What’s Been Working for Ryan Tepera?

Ryan Tepera allowed runs in his first two appearances as a Cub back on July 27th and 28th, but since then he’s looked very impressive. Since those first two outings, Tepera has not allowed a run in 6.2 innings, has the highest ground ball rate on the team and has struck out eight batters (second most in Cubs’ bullpen behind Kimbrel-9).

Not sold yet? Tepera is in the 95th percentile of qualified MLB pitchers (398 total pitchers) in expected wOBA, expected slugging percentage and strikeout percentage for this season. He is also first on the Cubs in expected wOBA; although he is behind Jeremy Jeffress in actual wOBA, which means Jeffress has been getting better outcomes out of his balls in play than he probably should be.

How has Tepera been successful so far?

With this graph from baseballsavant, we can look at Ryan Tepera’s pitch usage over the last few years. He basically phased out his four-seamer and subsequently been using his cutter and slider more. He’s throwing the stuff that moves more and batters are struggling against those pitches.

Below we see a breakdown of what Tepera’s thrown this year

Four Seamer1138200020.000

The only pitch of his that’s getting hit is the sinker; opponents have a .364 batting average against it and only a .071 against his cutter! We see that ten of his 14 strikeouts have come from the cutter too. That’s his putout pitch and it’s clearly his best pitch. Since he’s cutback on the four-seamer and started throwing his best pitch (the cutter) more, he’s been much better and he probably should throw it even more than he already is.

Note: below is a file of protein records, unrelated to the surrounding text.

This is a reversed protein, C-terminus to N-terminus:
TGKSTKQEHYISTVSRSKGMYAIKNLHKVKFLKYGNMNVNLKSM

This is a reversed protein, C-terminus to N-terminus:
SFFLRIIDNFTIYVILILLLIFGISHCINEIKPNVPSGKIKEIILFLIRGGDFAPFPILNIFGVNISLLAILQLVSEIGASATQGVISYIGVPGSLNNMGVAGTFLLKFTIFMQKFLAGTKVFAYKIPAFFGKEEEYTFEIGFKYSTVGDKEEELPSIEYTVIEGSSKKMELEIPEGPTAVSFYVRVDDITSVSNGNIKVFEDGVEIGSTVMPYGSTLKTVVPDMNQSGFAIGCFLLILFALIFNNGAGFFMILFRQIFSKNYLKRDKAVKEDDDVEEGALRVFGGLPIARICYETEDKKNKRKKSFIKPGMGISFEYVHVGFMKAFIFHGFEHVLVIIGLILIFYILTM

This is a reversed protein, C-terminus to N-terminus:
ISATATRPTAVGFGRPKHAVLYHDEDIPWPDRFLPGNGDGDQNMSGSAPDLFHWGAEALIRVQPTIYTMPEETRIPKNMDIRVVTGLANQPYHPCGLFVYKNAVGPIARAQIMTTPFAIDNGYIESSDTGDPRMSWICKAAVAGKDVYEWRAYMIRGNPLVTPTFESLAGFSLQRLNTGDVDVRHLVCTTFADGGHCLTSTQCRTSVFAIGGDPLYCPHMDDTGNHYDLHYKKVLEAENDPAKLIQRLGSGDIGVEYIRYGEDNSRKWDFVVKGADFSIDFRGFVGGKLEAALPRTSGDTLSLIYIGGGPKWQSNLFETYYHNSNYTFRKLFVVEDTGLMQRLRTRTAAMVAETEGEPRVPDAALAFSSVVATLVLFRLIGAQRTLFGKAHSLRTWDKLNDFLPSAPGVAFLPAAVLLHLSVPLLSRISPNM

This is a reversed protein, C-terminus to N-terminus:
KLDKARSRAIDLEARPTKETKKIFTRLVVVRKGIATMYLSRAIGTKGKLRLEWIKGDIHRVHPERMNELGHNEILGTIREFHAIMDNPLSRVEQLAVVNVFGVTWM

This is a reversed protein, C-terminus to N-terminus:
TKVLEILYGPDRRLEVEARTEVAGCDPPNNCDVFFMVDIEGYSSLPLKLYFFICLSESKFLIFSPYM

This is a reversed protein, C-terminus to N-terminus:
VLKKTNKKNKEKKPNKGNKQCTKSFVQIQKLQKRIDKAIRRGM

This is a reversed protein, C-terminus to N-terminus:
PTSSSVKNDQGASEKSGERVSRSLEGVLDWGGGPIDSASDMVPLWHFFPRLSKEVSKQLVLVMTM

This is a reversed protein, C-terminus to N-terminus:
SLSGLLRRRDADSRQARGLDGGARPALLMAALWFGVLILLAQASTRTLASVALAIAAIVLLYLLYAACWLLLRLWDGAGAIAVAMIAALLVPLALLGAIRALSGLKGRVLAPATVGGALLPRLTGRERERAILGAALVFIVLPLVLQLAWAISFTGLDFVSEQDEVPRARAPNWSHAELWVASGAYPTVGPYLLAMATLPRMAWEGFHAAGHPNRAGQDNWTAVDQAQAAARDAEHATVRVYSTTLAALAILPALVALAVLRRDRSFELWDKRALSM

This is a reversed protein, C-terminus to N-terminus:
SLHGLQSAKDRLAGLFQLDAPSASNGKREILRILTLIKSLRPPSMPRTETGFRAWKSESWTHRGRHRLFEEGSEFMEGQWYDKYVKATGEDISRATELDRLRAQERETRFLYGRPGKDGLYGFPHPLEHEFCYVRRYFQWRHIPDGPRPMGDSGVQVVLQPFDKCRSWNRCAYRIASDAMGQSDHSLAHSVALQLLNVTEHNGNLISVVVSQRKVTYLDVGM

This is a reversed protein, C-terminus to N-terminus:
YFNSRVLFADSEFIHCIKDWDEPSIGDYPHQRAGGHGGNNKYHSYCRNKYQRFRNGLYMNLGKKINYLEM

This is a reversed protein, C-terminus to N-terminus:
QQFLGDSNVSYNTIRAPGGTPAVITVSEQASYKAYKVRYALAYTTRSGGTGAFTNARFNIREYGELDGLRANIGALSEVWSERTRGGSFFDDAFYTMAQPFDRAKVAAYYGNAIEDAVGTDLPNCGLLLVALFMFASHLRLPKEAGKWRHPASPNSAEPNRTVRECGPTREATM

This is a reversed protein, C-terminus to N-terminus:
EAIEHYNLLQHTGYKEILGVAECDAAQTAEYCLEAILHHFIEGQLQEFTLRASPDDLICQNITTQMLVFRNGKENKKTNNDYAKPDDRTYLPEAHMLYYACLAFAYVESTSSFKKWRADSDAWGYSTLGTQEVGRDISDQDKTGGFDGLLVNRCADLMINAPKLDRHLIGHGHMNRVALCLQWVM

Below we see where he’s been throwing his cutter this year.

He’s throwing it down and away to righties, basically a harder version of his slider. To lefties he’s a bit more all over the place, but still heavy on the down-and-in action. That’s the most effective when he can also spot that changeup on the outside going away from lefties.

Ryan Tepera has been very good lately, but hasn’t yet gotten the high leverage opportunities. If he can keep this up and keep throwing his cutter, he might get those opportunities in the future and at the very least provide depth to a Cubs bullpen that has really needed some over the last few seasons.

Published by Will McClaughry

Sports fan, data enthusiast and former division 3 college basketball player

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